"It was bad enough before. Then these Puerto Ricans moved in and added another gang to the mix. Now theirs is one of the two main ones causing trouble around here!"
The man behind the bar raised an eyebrow. "Do you wish they hadn't moved here?"
"Oh, I don't know," the other said in resigned disgust. "It'd probably be the same no matter what group showed up. They're all the same; they've all got kids who want to get in on the gang action." He ran a hand over his face. "I've just about had it with the whole lot of them. Why can't they be rebellious by listening to rock-and-roll music or staying out late dancing? At least that's not likely to get them and other people killed."
The bartender looked thoughtful. "I saw something in your eyes a moment ago," he said. "You're afraid, aren't you."
"Afraid?" Now the policeman was incredulous. "They're less than half my age. What would I have to be afraid of from them?"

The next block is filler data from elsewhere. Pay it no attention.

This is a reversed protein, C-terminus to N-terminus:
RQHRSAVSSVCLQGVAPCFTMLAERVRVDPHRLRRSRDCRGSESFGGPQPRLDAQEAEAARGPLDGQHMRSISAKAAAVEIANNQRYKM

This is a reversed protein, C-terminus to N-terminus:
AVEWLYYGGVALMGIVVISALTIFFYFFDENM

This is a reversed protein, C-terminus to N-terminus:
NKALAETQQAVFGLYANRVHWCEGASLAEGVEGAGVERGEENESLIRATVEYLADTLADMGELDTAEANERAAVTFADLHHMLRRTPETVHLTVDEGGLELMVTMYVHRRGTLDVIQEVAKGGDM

"That you can't do anything to stop them," the bartender said. "They won't listen to you and you're both angry and afraid because of it. And you strike back the only way you know how—with a sharp tongue."
"You're crazy." But he looked uncomfortable now.
"Maybe," the other man smiled. "But we've known each other for a long time now, haven't we? I've listened to your tales of frustration over these street gangs and other criminals off and on for years."
"I guess you have." He stood, digging in his pocket for some money. "Here," he said, dropping some coins on the counter. "Thanks for the drink."
The bartender nodded. "What are you going to do about the rumble?"
"I'll figure something out," was the weary answer. "I always do."
The bartender watched him go. "Goodnight, Lieutenant Schrank," he bade.
Schrank half-waved in reply. "I doubt it," he said.
"That it'll be a good night." Schrank got to the door and opened it, stepping outside. The door swung shut behind him.
Again the bartender sighed, shaking his head. Around him the other customers continued to drink and talk, having taken no notice of what had been going on.
"He's probably right," the man mused. "It won't be a good night."
He reached for the glass.